Saturday, January 2, 2010


Ultrasound is very worrisome to me. Most people having babies think about ultrasound as the scan or scans a technician does to date the pregnancy, measure the baby, determine the sex, etc. What studies have shown, and this is all over the 'net so you can look this up yourselves, is that ultrasound potentially shakes things around in the fetal brain, to put it technically. But what a lot of people don't realize is that electronic fetal monitoring in hospital during non-stress tests, labour, etc. is ALSO ultrasound. If these studies are being done and we are being warned about repetitive, routine ultrasound scans (on average a woman here receives around 3 ultrasounds per pregnancy, from what I've observed of my clientele...some have less, some have one almost every doctor's visit), I think it's important to inform consumers the monitoring they are receiving throughout labour might have risks too.

When a woman receives an epidural and/or synthetic oxytocin during labour, she is constantly monitored, and this can often leave her baby exposed to ultrasound for many consecutive hours. Considering the epidural rate is incredibly high for first time mothers in hospitals, in the high 90th percentile, this means the vast majority of fetuses are being exposed to ultrasound that we don't have evidence is safe. Even mothers who are birthing naturally are still exposed to occasional 20 minute stints of monitoring.

Becaue of a few things I've seen, I don't reject ultrasound as a tool at all. There have been a couple of sad incidents I've known where had just one scan been done to have a look at the baby, information would have been easily revealed that would have given caregivers knowledge of the babies' treatable conditions before it was too late. I personally had one scan with 3 out of 4 of my pregnancies. While I know ultrasound is not the be all and end all of diagnostic tools, a basic peek makes me feel reassured. To have a listen to my babies prenatally, the midwives and doctor I've seen have used a fetoscope. I was very pleased with the OB I saw during a couple of my pregnancies who respected my wish to not have my baby listened to with a Doppler in order to reduce exposure to ultrasound. Instead of criticizing me for being "overly cautious" or for undermining her by questioning her methods, she thanked me for the opportunity to keep up her auscultation skills.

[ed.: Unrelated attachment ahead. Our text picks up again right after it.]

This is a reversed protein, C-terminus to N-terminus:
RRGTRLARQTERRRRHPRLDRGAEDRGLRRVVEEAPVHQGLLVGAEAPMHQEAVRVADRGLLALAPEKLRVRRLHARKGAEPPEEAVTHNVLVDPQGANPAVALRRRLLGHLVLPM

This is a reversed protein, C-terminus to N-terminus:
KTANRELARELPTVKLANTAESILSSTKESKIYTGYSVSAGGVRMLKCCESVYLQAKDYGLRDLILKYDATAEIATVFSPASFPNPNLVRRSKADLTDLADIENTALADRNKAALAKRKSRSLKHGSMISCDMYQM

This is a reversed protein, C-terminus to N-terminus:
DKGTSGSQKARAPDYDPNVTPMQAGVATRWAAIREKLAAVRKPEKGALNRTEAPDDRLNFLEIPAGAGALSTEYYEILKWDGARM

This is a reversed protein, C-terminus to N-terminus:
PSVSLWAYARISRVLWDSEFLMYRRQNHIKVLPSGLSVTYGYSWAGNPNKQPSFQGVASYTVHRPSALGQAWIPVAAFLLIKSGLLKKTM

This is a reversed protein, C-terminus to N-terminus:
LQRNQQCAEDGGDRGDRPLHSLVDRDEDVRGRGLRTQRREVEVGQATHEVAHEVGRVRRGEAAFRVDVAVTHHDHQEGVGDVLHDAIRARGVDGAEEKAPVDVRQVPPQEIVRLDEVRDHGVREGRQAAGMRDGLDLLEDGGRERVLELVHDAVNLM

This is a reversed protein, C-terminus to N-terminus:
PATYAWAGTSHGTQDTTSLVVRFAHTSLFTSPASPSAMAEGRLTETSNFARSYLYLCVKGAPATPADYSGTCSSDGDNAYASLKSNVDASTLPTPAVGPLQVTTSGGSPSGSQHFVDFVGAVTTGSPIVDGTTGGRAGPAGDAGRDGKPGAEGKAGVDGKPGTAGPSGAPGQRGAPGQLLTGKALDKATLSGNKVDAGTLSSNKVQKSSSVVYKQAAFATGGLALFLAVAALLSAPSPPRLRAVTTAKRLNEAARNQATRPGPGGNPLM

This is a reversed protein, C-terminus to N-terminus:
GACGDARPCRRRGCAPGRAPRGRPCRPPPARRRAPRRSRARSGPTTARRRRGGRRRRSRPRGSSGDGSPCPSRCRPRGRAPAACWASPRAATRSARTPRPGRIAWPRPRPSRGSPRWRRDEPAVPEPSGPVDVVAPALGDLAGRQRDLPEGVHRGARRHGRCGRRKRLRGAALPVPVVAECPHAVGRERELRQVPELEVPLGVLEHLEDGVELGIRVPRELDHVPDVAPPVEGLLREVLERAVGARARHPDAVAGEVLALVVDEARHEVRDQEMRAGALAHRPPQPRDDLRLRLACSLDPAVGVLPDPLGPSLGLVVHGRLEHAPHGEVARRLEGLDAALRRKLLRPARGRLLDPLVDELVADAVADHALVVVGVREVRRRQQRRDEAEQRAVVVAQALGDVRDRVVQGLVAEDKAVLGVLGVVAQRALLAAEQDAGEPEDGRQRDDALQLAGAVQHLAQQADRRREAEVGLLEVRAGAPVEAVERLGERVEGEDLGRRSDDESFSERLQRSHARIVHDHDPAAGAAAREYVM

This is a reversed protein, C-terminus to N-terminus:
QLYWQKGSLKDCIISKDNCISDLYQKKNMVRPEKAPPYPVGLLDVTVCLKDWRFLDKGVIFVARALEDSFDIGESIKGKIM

Having ultrasounds for nuchal translucency tests, dating, etc. is up to the level of comfort of the parents and not something I'd advise for or against because the choices are personal, but when we get into the realm of having ultrasounds repeatedly when not for clear reasons, we should be aware that we do not really know conclusively what kind of effect this will have on our babies. It is always a bit scary to me to know that many people will do their best to avoid things like caffeine, over the counter remedies, etc. to have the healthiest baby possible, but accept many ultrasounds simply because they're offered, expect to take an epidural full of all kinds of crazy narcotics, and have no worries about receiving hormones and hours of electronic fetal monitoring. I know that when parents-to-be ask about these procedures, they are often told things like "there's no risk to ultrasound", "epidural doesn't have that much effect on the baby and will actually give you more energy to push your baby out", and "the synthetic oxytocin is not harmful...after all, it's the same thing your own body makes." Not that I want to fear monger labouring parents, telling them all these things are bad, because inherently they are not...every intervention holds value if it is truly needed. But how are parents supposed to make informed choices if they are not told some of the real potential risks, and in fact, often misled? If a parent to be were to research the risks of these interventions from several sources, they would have more information with which to make choices.

The best advice I can give my clients is to do their homework. Sadly, one cannot just accept some of the answers they're given to their questions and must research further. Unfortunately, consumers of medical care cannot take everything they're told about medical interventions during pregnancy and labour at face value. This is certainly not true in every case...I work with some great doctors and nurses who strive to give patients the best information they can, giving both sides of the coin and respecting parental decisions. But it is true in many. Simply believing all your questions will be answered with everything you will need to make an informed decision is an innocence you can't really afford. YOU are the consumers of medical care. Shop around and do your research.